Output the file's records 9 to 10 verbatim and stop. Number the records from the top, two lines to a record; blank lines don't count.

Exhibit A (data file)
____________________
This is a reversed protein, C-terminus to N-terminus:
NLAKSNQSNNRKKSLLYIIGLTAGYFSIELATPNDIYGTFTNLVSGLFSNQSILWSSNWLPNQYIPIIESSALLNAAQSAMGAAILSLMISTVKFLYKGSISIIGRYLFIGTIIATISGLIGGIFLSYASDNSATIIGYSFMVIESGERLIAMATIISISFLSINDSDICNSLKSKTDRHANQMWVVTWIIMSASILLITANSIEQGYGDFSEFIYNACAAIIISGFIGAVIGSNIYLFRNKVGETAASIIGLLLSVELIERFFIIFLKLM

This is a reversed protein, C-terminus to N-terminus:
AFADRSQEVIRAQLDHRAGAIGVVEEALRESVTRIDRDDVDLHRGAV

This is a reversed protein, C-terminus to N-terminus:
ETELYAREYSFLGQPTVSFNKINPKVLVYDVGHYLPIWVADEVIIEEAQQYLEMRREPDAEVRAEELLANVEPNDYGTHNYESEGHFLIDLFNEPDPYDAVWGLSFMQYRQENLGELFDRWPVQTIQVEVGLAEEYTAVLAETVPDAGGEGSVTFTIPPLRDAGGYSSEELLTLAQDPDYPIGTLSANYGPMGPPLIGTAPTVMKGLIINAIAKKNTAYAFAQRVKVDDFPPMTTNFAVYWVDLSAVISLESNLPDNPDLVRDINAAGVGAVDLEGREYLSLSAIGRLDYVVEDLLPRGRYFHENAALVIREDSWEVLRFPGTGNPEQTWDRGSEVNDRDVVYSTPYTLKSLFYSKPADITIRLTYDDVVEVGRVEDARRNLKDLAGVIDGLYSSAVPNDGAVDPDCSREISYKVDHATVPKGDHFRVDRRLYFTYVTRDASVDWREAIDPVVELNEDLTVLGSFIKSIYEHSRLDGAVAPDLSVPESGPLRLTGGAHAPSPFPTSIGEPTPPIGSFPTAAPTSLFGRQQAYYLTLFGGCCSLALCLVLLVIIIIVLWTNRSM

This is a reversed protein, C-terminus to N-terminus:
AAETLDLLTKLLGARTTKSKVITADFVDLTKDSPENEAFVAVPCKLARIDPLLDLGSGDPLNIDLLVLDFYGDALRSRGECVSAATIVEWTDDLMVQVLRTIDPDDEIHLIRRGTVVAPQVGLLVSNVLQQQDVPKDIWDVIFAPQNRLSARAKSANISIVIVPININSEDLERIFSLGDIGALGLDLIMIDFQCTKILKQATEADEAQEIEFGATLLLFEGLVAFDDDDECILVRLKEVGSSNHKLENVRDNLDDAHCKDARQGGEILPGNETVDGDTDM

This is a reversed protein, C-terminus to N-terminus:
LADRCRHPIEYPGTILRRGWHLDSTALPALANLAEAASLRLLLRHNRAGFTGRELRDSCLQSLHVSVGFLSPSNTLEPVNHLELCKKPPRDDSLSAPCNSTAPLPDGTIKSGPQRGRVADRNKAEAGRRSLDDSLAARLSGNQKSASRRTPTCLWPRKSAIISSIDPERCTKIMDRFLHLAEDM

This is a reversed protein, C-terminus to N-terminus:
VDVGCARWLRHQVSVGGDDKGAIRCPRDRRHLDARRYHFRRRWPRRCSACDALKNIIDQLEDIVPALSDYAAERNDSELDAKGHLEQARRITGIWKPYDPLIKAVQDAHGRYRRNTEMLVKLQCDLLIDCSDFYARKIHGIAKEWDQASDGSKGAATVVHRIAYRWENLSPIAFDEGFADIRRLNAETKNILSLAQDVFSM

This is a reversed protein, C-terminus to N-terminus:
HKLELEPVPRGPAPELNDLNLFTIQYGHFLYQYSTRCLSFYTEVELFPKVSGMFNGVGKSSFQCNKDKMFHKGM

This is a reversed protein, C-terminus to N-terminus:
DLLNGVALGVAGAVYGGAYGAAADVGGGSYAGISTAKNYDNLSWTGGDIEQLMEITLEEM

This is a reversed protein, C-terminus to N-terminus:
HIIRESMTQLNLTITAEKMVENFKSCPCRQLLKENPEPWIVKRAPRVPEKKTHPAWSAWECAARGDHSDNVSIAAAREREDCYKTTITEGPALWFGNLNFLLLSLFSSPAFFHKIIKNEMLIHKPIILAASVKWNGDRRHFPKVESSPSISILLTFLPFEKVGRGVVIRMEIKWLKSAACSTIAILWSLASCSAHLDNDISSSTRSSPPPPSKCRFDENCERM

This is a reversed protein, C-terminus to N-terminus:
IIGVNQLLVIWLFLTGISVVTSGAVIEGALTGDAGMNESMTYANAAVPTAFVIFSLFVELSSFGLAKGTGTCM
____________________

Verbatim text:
This is a reversed protein, C-terminus to N-terminus:
HIIRESMTQLNLTITAEKMVENFKSCPCRQLLKENPEPWIVKRAPRVPEKKTHPAWSAWECAARGDHSDNVSIAAAREREDCYKTTITEGPALWFGNLNFLLLSLFSSPAFFHKIIKNEMLIHKPIILAASVKWNGDRRHFPKVESSPSISILLTFLPFEKVGRGVVIRMEIKWLKSAACSTIAILWSLASCSAHLDNDISSSTRSSPPPPSKCRFDENCERM

This is a reversed protein, C-terminus to N-terminus:
IIGVNQLLVIWLFLTGISVVTSGAVIEGALTGDAGMNESMTYANAAVPTAFVIFSLFVELSSFGLAKGTGTCM